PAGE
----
1. Limit your credit options. It is often said that the more credit you have access to the better it is for your credit. This is only true if you do not use the credit. However, if you have the habit of using up your credit, then the best option for you if you are determined to cultivate financial discipline is to limit your access to credit lines. Pay cash for the things you need. Whatever you cannot afford to pay cash for, either save up for it or forgo it. If you have to take on credit, try to limit it to capital items like a home which tends to appreciate in value.

2. Before buying a home, take the affordability challenge – 2x income and never go above that

3. Buy what you need NOT what you can afford

4. Think long term. Payoff and cancel excess credit cards newest cards first. Hold on to older cards as they give you a longer credit history. Canceling your credit cards might affect your credit score in the short term but the longer you go without dependence on credit lines, the better your credit score.

5. Invest excess cash. It is much easier to spend money that is readily available.

6. Save as much as you can. Clip coupons if you must. Compare prices for bargains. Try eBay.

7. Get organized, pay your bills on time. Sign up for email bill notifications (if you check your email regularly) otherwise try phone alerts – for bill payment notification. Set up bill payments on quicken, Microsoft money etc or set up auto pay via direct debit with your service provider.

8. Get rid of stuff you don’t need.

a. Donate and get a tax break (some charities will pickup from your home)

b. Sell it on eBay

An added bonus is that you get some free space around the house.

9. Learn to negotiate – you may be eligible to cut interest rates on your credit card. Call up your credit card company often (they won’t call you to tell you of your eligibility)

10. If you can’t make a payment some companies will let you skip a month without reporting to the credit bureau but only if you have previously paid on time.

11. If you have no rewards on your card, ask your credit card company to switch it for a rewards card, usually you get a new account number but if it’s the same company, the history from your previous card is transferred to the new card ex. Length of account etc. Some credit companies offer you cash back which you can get as a cheque or apply towards your payment.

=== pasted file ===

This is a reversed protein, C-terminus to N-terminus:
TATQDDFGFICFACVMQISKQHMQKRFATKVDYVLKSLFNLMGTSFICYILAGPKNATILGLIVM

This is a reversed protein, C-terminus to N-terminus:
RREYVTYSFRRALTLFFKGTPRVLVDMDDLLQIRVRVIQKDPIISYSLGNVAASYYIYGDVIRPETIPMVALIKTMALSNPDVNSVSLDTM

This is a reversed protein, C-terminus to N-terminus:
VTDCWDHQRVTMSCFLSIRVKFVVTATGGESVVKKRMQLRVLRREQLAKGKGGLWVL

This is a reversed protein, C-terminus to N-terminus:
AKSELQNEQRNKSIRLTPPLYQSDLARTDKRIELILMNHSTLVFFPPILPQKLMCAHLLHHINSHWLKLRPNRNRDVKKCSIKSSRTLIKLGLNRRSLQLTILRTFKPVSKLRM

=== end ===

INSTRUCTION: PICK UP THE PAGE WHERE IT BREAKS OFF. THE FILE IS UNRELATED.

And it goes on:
12. Register for rewards = points, cash back etc. store cards (not credit cards) sometimes give you discounts on groceries (Vons, Albertsons, Shoprite, Ralphs, Wegmans etc). Most grocery stores these days have rewards cards which you register for free. For example the Shoprite card helps you earn cash back for Upromise eligible products and also when linked to your continental airlines Onepass account, gives you 1 mileage point for every 2 dollars spent (after the first $250 upon registration). It also offers your free cash for purchases on baby items via its own program called the baby bucks point and give you access to free turkey or ham – Thanks giving and Easter.

13. Have excess cash? Open a CD if you have money available now but which you would need at a specific later time. CDs usually have higher interest than regular savings. Some banks like Bank of America also offer risk free CD accounts though with a lower interest rate than the fixed CD the risk free CD gives you easy access to the money without penalties.

14. Go for quality rather than quantity when buying the stuff you need.

15. To cut your living costs, try discount shopping. Try wholesale clubs (Sam’s, Costco, BJs) especially for non perishable items. For perishable items, the wholesale clubs might not be worth it except you have a large family. For items like for clothes (Marshalls , Ross, TJ Maxx),for shoes ( try the discount aisle at DSW, famous footwear and payless shoes amongst others). Some of these stores even have home products and Walmart as well as Target are always a cool place to go for reasonable priced items.